Re: Re: equaltity of lists

*To*: mathgroup at smc.vnet.net*Subject*: [mg19139] Re: [mg19077] Re: equaltity of lists*From*: "David Park" <djmp at earthlink.net>*Date*: Thu, 5 Aug 1999 23:58:42 -0400*Sender*: owner-wri-mathgroup at wolfram.com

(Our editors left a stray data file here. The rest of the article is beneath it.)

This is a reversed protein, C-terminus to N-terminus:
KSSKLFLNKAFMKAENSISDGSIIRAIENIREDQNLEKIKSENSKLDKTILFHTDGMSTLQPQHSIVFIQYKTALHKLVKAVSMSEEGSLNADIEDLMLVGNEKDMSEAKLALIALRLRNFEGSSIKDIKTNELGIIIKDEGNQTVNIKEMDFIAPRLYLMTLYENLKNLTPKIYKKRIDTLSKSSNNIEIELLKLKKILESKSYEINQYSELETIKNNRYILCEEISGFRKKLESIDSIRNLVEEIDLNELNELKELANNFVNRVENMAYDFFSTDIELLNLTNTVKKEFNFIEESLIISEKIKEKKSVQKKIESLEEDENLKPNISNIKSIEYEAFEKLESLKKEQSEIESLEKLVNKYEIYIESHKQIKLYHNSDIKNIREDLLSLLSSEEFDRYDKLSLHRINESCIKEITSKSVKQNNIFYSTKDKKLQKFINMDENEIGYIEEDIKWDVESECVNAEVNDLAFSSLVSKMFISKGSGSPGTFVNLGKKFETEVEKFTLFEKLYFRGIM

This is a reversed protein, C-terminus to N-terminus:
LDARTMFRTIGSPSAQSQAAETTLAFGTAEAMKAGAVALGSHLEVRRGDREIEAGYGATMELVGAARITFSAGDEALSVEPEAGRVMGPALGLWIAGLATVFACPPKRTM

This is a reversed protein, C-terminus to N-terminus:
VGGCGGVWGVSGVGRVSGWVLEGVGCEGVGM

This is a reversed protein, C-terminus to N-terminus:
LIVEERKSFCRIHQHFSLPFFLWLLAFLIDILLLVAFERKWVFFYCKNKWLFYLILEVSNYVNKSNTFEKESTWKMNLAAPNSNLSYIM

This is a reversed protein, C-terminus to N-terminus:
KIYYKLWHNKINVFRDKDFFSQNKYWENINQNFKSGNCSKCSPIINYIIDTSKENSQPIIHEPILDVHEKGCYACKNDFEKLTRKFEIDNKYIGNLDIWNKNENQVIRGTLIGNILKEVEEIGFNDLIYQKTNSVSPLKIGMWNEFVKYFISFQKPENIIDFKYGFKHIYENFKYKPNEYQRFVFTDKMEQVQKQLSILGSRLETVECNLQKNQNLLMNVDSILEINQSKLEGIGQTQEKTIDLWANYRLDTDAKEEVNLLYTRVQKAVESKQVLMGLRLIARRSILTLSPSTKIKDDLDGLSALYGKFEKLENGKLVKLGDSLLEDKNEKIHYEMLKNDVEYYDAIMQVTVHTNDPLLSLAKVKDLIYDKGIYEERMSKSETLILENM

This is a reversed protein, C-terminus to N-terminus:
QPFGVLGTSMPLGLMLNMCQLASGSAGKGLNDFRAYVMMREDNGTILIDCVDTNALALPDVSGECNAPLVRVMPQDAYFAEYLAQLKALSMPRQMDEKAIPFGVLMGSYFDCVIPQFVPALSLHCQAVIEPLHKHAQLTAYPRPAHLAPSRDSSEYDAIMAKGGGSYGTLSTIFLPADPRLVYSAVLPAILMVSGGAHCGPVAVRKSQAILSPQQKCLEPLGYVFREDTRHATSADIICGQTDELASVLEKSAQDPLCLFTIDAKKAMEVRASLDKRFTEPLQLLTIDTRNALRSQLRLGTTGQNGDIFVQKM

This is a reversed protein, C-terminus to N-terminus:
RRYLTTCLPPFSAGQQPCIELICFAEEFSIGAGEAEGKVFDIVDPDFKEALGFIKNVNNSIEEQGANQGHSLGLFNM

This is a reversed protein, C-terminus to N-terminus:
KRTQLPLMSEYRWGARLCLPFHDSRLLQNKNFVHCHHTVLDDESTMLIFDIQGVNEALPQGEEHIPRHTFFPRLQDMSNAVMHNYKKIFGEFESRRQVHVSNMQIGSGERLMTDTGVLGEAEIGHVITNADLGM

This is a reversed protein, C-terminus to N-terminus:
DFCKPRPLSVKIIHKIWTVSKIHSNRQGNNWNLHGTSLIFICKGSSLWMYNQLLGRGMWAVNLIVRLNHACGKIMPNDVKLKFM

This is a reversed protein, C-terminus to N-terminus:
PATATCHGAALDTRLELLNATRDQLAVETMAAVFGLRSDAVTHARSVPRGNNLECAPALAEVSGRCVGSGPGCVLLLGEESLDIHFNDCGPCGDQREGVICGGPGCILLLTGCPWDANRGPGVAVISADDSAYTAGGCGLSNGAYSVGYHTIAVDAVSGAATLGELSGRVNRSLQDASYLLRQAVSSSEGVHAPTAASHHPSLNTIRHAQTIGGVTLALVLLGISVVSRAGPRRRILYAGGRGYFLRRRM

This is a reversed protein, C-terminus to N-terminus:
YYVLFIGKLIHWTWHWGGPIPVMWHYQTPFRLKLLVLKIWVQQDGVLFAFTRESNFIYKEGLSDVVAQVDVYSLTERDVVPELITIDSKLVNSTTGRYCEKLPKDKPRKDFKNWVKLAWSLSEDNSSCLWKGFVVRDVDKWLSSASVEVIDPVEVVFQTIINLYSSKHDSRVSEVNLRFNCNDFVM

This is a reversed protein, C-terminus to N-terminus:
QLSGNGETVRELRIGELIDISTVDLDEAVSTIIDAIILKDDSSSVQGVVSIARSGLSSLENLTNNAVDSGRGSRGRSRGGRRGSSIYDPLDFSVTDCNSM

Drago, But still, treating the objects as lists, and a and b as variables, you can't know if they are equal or not. But if you make a and b objects by making them strings Mathematica does return False. {"a", "b"} == {"b", "a"} False Or, if you really want to use symbols, you could use something like the following: SetAttributes[equal2, Listable]; equal2[a_Symbol, b_Symbol] := If[a === b, True, False] And @@ {a, b}~equal2~{b, a} False David Park djmp at earthlink.net http://home.earthlink.net/~djmp/ >Hi there, > >Thanks for the answers, but I still have questions. > >1. I wanted to test the "objects" in a mathematical and not in > a structural way. Therefore I believe I have to use == (Equal) > not === (SameQ). > >2. My reasoning was as follows > (I'm not a mathematician so maybe it's wrong) > > In Mathematics the Set is a very basic way to collect some > objects together and treat them as one. In Mathematica the > same thing (only finite sets) is implemented with a list > with ONE difference: a list has an order and a Set has not. > (You can never implement something without order in the > computer - you can only neglect the order). > > So mathematically spoken > the set {a, b} IS EQUAL TO the set {b, a}. > > I can get this behavior in Mathematica if I write > Union[{b, a}] == Union[{a, b}] > True > > But when I tread the objects {a,b} and {b,a} as lists the > answer to the question should be false if we look at the > list as a supplement to the set in a mathematical way. > > Of course the same is with > > a == a > True > > and > > a == b > a == b > > or > > x == x^2 > x == x^2 > > Why not False? I don't see that this is only a structural > question ("use SameQ, don't use Equal and you will get False"). > The functions x and x^2 are mathematically not Equal, so an Equal > should return False (the case x=1 is not important for function > equality). Isn't a variable x just a function f (x) = x? > >3. Just another example > > Simplify[(x^2-1)/(x-1)] > 1+x > > But the two functions are not mathematically identical > (point x=1). > > When I try to plot the function > > Plot [(x^2-1)/(x-1),{x,-2,2}] > > I don't get the graph of the rational function (x^2-1)/(x-1). > Instead I get the graph of the linear function 1+x. > > When I ask > > Reduce [ (x^2-1)/(x-1) == 1 + x, x] > True > > What with x = 1 ? > > >Greetings >Drago Ganic > >P.J. Hinton <paulh at wolfram.com> wrote in message >news:Pine.LNX.4.10.9908030840160.1020-100000 at wabash.wolfram.com... >> On 2 Aug 1999, Drago Ganic wrote: >> >> > Hi !! >> > >> > Why don't I get an answer (False) when I ask Mathematica >> > >> > {a,b}=={b,a} >> > >> > like the one I get with >> > >> > {1,2}=={2,1} >> > False >> >> In order to get False as a result in your first example, you must use a >> stronger logical test function than Equal[]. You need to use SameQ[]. >> >> In[1]:= {a,b} === {b,a} >> >> Out[1]= False >> >> -- >> P.J. Hinton >> Mathematica Programming Group paulh at wolfram.com >> Wolfram Research, Inc. >> Disclaimer: Opinions expressed herein are those of the author alone. >> > > > >